How to Be a Patient The Essential Guide to Navigating the World of Modern Medicine By Sana Goldberg Review by Christian Perring on Tue, Mar 19th 2019.
Some people trust their doctors and take their advice. But that's not always a good idea. Different doctors can have different opinions and they make mistakes. In the USA especially, patients go through a great deal of unnecessary testing and treatment (source). Even more alarming, medical error is the third leading cause of death in the USA (source). As most people also experience, dealing with billing and health insurance in the USA is a nightmare. Trying to make a rational decision about treatment options is made much more difficult when providers refuse to be upfront about costs ahead of t Click here to read the full review!
EMDR Therapy and Somatic Psychology Interventions to Enhance Embodiment in Trauma Treatment By Arielle Schwartz and Barb Maiberger Review by Roy Sugarman, PhD on Tue, Mar 19th 2019.
EMDR has been around for a long time now, and although initially it had its critics, ("what works is not new, and what is new doesn't work"), it nevertheless has acquired an evidence base and hence credibility as a first-line treatment for PTSD and other conditions. Somatic therapy has been around in various guises for some time and involves bringing the body into an otherwise talking-cure dominated field. Given Damasio's and others work around somatic markers, and the understanding, over time, that emotions are physiological entities, as opposed to feelings, which are more mentation-experienc Click here to read the full review!
The Age of Culpability Children and the Nature of Criminal Responsibility By Gideon Yaffe Review by Gabriel De Marco, Ph.D. on Tue, Mar 19th 2019.
Kids, that is, those who are under the age of 18, should be treated more leniently than adults by the criminal justice system. One of Gideon Yaffe's main goals in this book is to offer a rationale for this belief. The claim to be explained is not simply that the state should generally be lenient towards kids, but rather, that the state should be lenient towards all kids. This does not mean that kids should, in every instance, get less severe punishments than adults who, outside of age, are identical to the kids. Leniency can be manifested in various ways; e.g., different limits on the sentence Click here to read the full review!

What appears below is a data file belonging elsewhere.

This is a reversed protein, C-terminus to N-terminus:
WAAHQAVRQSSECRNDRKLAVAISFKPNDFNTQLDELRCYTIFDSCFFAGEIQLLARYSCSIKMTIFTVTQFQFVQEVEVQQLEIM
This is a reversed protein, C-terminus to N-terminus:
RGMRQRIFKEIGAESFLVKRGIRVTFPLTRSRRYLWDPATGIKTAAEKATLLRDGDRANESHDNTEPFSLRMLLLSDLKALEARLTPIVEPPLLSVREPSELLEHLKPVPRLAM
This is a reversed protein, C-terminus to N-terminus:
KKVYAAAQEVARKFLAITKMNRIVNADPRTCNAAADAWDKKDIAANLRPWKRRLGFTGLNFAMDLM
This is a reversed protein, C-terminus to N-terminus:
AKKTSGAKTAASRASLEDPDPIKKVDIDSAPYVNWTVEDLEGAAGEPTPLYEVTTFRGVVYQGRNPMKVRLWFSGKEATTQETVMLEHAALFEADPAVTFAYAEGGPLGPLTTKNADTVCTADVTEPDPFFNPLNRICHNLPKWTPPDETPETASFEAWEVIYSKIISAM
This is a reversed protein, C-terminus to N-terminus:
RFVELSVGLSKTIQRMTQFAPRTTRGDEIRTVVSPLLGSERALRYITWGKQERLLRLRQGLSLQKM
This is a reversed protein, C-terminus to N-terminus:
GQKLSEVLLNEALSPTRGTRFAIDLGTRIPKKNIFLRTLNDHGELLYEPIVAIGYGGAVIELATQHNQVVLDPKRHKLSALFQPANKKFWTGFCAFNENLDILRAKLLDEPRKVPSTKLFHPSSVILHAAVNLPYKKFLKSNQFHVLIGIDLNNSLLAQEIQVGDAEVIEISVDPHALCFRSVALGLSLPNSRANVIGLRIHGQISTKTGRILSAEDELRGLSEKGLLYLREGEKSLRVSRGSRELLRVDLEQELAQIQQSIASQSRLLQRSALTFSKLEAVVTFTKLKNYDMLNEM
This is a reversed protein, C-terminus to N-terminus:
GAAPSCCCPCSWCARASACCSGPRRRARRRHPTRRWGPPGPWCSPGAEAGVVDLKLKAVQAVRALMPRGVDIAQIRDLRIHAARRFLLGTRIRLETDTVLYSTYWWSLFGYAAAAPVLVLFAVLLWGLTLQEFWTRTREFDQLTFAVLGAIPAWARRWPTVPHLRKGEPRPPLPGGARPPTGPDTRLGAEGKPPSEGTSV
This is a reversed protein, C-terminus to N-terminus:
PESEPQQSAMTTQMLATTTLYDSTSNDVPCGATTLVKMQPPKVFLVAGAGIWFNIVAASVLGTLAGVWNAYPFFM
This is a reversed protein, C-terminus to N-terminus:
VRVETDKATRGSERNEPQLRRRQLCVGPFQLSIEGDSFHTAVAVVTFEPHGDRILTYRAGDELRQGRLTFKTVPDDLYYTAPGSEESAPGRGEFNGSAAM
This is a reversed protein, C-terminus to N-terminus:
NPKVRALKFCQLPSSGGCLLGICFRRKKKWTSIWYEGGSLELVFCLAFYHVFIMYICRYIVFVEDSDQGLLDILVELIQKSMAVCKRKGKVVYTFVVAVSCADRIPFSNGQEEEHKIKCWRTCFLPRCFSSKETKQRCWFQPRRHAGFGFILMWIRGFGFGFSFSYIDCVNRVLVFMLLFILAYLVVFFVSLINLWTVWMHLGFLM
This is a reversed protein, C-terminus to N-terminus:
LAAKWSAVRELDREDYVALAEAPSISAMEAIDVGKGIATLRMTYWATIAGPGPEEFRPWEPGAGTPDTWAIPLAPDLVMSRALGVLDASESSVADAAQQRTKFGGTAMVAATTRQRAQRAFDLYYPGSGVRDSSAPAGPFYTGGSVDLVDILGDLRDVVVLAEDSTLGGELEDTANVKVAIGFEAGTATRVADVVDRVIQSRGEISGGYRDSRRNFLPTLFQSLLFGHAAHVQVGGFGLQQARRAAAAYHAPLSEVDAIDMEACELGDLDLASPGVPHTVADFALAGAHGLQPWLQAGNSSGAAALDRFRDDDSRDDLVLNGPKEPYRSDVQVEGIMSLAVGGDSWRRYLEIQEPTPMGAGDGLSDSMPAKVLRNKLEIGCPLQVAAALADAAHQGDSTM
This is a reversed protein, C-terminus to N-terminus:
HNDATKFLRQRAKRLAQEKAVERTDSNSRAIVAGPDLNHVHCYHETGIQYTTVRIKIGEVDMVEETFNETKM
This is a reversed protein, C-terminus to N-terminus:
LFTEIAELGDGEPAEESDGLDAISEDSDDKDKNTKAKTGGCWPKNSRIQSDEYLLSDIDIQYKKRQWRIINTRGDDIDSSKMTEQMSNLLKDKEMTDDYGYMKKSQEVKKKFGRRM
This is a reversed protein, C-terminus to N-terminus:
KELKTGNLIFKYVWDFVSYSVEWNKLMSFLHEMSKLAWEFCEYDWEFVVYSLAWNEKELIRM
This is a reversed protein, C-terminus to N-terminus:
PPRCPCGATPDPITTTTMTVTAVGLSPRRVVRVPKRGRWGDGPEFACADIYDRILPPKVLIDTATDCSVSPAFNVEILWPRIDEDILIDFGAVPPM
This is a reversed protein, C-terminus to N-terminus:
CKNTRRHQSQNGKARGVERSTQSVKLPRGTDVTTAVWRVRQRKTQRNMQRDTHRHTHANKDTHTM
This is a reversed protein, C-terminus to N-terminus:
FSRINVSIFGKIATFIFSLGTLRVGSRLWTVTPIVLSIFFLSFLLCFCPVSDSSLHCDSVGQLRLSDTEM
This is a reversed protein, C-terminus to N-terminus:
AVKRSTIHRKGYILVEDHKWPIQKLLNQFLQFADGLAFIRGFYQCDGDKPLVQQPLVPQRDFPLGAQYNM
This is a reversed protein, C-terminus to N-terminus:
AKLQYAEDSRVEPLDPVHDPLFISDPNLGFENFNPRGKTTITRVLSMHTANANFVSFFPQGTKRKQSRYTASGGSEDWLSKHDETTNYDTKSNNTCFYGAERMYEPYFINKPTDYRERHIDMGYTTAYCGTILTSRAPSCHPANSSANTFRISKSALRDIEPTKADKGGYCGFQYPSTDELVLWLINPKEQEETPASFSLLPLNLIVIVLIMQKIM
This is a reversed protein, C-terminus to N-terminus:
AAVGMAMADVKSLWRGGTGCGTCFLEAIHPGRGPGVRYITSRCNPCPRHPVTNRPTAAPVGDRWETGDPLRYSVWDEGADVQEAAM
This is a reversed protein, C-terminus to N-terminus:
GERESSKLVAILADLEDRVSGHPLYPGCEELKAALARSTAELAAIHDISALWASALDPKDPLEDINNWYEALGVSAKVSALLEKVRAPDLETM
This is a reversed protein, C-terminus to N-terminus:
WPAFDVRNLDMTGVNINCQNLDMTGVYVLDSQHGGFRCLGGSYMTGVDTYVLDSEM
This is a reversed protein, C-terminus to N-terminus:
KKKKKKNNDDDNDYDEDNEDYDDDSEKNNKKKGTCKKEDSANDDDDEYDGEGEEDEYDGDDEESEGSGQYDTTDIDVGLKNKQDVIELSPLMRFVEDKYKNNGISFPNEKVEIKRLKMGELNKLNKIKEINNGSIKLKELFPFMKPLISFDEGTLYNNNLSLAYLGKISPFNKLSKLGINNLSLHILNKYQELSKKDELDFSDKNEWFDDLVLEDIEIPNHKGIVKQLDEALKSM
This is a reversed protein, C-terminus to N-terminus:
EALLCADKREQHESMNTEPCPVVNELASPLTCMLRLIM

Doing Harm The Truth About How Bad Medicine and Lazy Science Leave Women Dismissed, Misdiagnosed, and Sick By Maya Dusenbery Review by Christian Perring on Tue, Mar 12th 2019.
Maya Dusenbury argues that medicine is deeply sexist all the way through. She sets out evidence that medicine has been based on men's biology, that women have been ignored, and that women continue to be ignored. This is especially important when women present with symptoms that doctors can't explain, because then they are dismissed as having a psychosomatic or trivial problem. She focuses especially on women's heart disease, autoimmune disease, chronic pain, and diseases that get labelled as women's hysteria.
Dusenbery is a medical journalist, rather than a physician or an academic. She write Click here to read the full review!
Let us start at the end. In the Conclusion, Earnshaw writes:
In these particular works meaninglessness, self, authenticity, death, and alienation are brought to the forefront of consciousness by the commitment to drink. Throughout the twentieth century psychological and biological explanations have proliferated to capture such orientations, but from the Existential drinker's perspective they are wrong every which way. For such figures, the reasons for drinking are ultimately metaphysical. A means to think, experience, and exist through profound Existential questions. 
Tho Click here to read the full review!
The Nature of Moral Responsibility: New Essays is a collection of exciting essays on moral responsibility, written in the analytic tradition by influential authors working in ethics, notably including articles from Derk Pereboom, Gideon Rosen, T.M. Scanlon, and Michael Zimmerman.
This collection consists of twelve essays, grouped in sections of four, preceded by an excellent introduction from the editors that surveys some of the best and most influential recent work in the field. This introduction was, no doubt, written f Click here to read the full review!
Body Mindful Yoga Create a Powerful and Affirming Relationship with Your Body By Robert Butera and Jennifer Kreatsoulas Review by Beth Cholette, Ph.D. on Tue, Mar 5th 2019.
Body Mindful Yoga presents a novel consideration of body image, combining awareness of language and social factors with self-reflection and yoga. Authors Robert Butera and Jennifer Kreatsoulas suggest that the book is designed to assist readers with cultivating a more affirming relationship with their bodies. The techniques described are largely based on a system developed by the first author, The Butera Method of Personal Transformation. Both authors have a background in yoga therapy, an individualized approach which utilizes application of yoga practices towards Click here to read the full review!
Asymmetry By Lisa Halliday Review by Christian Perring on Tue, Mar 5th 2019.